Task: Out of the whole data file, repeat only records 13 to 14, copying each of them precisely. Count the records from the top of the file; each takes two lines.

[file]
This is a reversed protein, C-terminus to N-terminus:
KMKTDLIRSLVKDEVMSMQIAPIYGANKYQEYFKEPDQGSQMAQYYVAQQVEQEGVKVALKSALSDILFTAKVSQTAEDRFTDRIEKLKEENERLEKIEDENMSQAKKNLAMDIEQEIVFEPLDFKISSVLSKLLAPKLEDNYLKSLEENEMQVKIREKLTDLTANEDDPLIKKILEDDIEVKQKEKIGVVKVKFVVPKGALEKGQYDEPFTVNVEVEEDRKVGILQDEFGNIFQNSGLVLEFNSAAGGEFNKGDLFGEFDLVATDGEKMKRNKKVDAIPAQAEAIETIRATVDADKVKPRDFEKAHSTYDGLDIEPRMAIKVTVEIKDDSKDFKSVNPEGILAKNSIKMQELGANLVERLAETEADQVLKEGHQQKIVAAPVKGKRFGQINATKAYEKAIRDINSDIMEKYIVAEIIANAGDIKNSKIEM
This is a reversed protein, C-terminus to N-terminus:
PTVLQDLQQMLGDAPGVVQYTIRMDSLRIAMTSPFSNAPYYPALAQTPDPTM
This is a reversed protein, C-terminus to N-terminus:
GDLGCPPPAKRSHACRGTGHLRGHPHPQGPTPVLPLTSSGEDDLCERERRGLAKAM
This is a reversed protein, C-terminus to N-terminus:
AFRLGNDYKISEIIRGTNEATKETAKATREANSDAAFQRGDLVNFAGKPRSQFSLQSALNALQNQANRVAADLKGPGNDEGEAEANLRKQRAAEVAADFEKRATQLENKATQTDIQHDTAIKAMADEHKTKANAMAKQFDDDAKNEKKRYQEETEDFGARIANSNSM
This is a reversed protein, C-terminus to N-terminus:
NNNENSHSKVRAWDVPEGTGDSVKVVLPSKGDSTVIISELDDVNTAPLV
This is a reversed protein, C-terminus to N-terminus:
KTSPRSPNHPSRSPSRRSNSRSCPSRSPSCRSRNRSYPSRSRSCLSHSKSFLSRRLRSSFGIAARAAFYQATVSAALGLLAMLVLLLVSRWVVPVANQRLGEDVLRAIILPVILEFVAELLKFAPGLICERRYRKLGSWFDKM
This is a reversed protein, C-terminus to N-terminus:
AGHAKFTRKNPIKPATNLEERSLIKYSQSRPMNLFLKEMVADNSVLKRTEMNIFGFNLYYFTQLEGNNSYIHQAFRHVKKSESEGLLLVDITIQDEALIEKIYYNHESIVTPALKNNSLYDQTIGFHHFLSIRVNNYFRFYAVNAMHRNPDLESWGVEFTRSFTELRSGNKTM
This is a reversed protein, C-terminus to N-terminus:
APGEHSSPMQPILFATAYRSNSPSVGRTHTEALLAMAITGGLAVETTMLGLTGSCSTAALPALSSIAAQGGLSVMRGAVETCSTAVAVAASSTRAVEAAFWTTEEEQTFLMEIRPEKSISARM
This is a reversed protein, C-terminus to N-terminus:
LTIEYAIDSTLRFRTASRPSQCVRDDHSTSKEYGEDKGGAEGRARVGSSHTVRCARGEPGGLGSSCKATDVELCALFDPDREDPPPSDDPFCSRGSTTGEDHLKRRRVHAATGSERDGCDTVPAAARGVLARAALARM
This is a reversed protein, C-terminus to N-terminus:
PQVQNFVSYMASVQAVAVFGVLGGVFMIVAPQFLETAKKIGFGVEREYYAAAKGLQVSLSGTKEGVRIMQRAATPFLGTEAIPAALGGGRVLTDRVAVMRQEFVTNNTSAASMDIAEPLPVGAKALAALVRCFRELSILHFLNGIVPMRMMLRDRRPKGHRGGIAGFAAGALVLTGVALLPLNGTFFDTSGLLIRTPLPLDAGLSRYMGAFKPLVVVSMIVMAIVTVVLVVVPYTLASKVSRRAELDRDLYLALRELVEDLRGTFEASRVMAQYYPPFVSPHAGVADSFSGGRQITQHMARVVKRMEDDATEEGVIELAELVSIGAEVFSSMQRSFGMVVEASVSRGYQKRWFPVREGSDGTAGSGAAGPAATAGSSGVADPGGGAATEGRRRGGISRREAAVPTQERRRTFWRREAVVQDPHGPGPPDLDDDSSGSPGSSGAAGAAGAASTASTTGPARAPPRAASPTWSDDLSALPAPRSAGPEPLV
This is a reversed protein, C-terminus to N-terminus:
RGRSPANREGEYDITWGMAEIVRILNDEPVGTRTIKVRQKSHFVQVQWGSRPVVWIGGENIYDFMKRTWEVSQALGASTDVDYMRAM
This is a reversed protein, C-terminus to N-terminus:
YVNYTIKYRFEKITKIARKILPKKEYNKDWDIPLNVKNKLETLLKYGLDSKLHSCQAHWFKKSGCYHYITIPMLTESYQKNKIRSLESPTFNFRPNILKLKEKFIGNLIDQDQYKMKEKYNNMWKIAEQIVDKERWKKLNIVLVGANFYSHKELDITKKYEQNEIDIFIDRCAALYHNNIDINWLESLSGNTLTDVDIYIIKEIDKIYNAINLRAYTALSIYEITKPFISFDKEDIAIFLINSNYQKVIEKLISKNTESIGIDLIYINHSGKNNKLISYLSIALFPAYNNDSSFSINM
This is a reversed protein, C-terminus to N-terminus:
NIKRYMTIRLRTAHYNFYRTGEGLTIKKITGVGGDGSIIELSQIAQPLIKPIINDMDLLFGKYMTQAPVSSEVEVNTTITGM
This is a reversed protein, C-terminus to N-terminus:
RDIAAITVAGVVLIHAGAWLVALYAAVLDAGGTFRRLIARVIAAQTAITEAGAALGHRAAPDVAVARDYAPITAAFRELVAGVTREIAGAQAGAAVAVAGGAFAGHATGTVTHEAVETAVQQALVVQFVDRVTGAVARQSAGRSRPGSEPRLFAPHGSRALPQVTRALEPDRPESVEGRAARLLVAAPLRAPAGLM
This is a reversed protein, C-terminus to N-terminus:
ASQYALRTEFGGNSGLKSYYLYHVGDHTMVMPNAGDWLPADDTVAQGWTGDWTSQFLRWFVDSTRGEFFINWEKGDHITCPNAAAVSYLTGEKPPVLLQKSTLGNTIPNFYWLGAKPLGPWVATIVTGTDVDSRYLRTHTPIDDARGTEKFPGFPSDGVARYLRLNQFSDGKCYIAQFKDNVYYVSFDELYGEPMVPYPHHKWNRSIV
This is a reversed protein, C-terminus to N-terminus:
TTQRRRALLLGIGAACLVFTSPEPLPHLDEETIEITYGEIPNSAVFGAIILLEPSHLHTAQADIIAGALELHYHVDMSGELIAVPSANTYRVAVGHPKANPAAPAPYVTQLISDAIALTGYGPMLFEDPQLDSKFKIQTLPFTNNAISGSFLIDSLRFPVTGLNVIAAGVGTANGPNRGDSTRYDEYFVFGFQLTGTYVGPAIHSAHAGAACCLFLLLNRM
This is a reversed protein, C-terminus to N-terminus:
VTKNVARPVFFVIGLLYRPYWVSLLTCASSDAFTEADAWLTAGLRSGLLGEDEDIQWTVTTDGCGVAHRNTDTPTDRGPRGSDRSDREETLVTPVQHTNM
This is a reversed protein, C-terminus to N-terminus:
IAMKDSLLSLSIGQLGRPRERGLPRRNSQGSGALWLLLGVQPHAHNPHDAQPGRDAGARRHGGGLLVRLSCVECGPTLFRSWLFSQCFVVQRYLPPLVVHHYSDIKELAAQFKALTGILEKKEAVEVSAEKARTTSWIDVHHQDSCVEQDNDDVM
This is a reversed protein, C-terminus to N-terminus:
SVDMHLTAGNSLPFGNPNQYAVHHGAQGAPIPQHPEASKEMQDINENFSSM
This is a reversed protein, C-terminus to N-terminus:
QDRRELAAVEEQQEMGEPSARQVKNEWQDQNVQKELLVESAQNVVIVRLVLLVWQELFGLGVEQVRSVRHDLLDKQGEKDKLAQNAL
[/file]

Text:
This is a reversed protein, C-terminus to N-terminus:
NIKRYMTIRLRTAHYNFYRTGEGLTIKKITGVGGDGSIIELSQIAQPLIKPIINDMDLLFGKYMTQAPVSSEVEVNTTITGM
This is a reversed protein, C-terminus to N-terminus:
RDIAAITVAGVVLIHAGAWLVALYAAVLDAGGTFRRLIARVIAAQTAITEAGAALGHRAAPDVAVARDYAPITAAFRELVAGVTREIAGAQAGAAVAVAGGAFAGHATGTVTHEAVETAVQQALVVQFVDRVTGAVARQSAGRSRPGSEPRLFAPHGSRALPQVTRALEPDRPESVEGRAARLLVAAPLRAPAGLM